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McFarland Unified looks to make big changes with community schools grant

When McFarland Unified Superintendent Aaron Resendez heard that Gov. Gavin Newsom was planning to spend hundreds of millions in grants to expand his vision for “community schools,” he made the district’s grant application process an all-hands-on-deck top priority.

Resendez said he already had plans to gradually expand the school's resources over the next three to five years to help students in the rural communities the district serves.

And MUSD — a district where approximately 90 percent of the student population receives free or reduced-price lunch — represents an area where Newsom’s goal to “reimagine education in this country” has a huge potential for impact.

Still, when the announcement came out recently that McFarland Unified would receive $7.25 million from the most recent round of $635 million in community schools grants from the state, Resendez said he could hardly believe it.

“We actually already had plans to do this, but really on a much smaller scale,” Resendez said, referring to plans to improve outreach for students and families, “just because it would have had to be funded through some of our specialized funding.

“When the community schools grant funding came out, and we realized the scope and the nature of it, it really allowed us to get where we wanted to be in four, five or six years — it allowed us to get there in six months.”

Pending the MUSD governing board’s approval of some moves that Resendez is already working on with staff, students are likely to see and experience some of these changes when they return to campus in the fall.

The goal

The grant application that schools used to apply for the money describes the concept of “Community Schools” as “a strategy for organizing a wide variety of community resources around student success. The extended hours, services and relationships inherent in the Community School concept re-envision education as a coordinated, child-centered effort in which schools, families and communities work together to support the educational success of students, while strengthening families and communities at the same time.”

What that means, Newsom said during a media Zoom call Monday with members of the State Board of Education, Superintendent Tony Thurmond and members of the California Teachers Association, is “not just (transitional kindergarten) for all, after-school (programs) and summer school for all.”

“We recognize that we have to break down silos and we recognize that we have to engage the community and engage parents in a much more dynamic and meaningful way,” Newsom said, “giving our community and giving our parents and families more choice, but also, a voice.”

Calling it transformative change, it also represents a potentially major expansion of the role of public schools, particularly in underserved communities, where the resources are most needed, he added.

The idea is for the state to provide the money, and for districts to determine the best ways to spend it based on their own needs, Newsom said.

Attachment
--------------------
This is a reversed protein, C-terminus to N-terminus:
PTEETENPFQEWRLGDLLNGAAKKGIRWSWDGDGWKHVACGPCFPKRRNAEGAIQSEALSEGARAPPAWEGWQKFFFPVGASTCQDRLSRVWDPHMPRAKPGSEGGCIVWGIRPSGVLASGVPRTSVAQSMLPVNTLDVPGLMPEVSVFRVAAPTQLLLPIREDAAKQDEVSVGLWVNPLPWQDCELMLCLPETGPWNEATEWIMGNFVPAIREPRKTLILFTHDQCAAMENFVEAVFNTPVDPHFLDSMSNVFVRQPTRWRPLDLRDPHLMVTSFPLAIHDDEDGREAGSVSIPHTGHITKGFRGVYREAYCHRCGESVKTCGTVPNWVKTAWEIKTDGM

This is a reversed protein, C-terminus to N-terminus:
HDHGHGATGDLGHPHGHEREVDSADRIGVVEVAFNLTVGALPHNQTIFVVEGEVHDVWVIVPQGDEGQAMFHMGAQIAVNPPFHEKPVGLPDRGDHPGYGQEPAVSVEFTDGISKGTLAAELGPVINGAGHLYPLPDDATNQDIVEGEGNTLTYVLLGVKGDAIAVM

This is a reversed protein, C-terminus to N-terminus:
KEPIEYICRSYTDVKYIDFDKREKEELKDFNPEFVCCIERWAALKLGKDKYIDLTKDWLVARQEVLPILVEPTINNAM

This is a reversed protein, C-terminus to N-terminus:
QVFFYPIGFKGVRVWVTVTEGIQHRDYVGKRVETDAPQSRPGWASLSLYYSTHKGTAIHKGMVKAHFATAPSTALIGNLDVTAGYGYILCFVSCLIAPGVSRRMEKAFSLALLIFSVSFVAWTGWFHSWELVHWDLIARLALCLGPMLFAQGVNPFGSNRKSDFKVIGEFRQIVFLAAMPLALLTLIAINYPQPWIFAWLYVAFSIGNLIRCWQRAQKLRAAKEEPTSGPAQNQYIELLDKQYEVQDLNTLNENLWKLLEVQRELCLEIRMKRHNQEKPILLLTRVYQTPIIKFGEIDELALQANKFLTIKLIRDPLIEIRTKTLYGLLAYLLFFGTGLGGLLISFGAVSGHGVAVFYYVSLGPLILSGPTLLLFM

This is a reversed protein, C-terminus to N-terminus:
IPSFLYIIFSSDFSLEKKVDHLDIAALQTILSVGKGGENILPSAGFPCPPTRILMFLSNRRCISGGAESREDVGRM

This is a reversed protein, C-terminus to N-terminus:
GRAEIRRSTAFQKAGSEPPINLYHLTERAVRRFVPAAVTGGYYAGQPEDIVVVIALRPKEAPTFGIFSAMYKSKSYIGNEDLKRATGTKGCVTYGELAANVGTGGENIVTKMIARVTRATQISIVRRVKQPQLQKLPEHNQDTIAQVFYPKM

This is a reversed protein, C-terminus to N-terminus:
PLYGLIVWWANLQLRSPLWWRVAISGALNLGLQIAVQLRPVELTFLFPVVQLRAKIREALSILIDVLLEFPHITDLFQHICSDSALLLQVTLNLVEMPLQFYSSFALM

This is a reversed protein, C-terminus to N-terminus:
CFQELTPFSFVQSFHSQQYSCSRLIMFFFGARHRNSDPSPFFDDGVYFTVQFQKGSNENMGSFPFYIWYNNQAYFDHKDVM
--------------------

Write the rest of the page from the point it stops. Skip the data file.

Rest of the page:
In a community like McFarland, which has a little over 3,400 students, the millions on the table will help in a number of ways, said Juan Carrasco, who leads special education and student support services for the district.

Rural schools impact

In working class McFarland, which recently discussed whether it would need to turn its library — an important source of after-school programming — into a police station due to need and financial constraints, support services like the ones Newsom is looking to expand are critical but in short supply.

“It is transforming schools,” Resendez said, “I think, especially rural schools, in a community like McFarland, the largest public service agency is the school.”

For a lot of the services families need, parents and their children rely heavily on Kern County, which can often mean a trip to Bakersfield, he said, which can be a big challenge for single-parent households or those where both parents work full-time or more.

“If we can bring the services to the school and avoid the circumstances where a kid has to miss an entire school day because of an appointment in Bakersfield, because we brought the services to (for example) Kern Avenue Elementary School,” Resendez explained, “and a parent can arrive, a student can be called out of class, they can have their tele-appointment or they can get screened on site and then get right back into class — I think that’s a win all the way around.”

Right now, for example, the district has a single school nurse who travels to all four sites, and students who have health issues that need regular management, such as diabetes, can take up a significant portion of her time.

However, the funds will allow the district to add a dedicated nurse at each site, as well as a position to help parents coordinate health services for their child.

For Carrasco, whose background is in mental health, one of the more exciting additions for the community schools grant money is how the offering of those services will be improved and more accessible for parents.

“Next year, we’ll have school psychologists, for example, also at every site, so that's another person that can help kind of within the linking and consultation of services that are available throughout the community,” he said.

“Oftentimes, we would have families come in and, you know, inquire about services that typically or historically have not been offered by the school district,” Carrasco added. “And I think that this community schools grant allows us that opportunity to build those partnerships, and potentially bring in many of the services that our families and our students are really in dire need of.”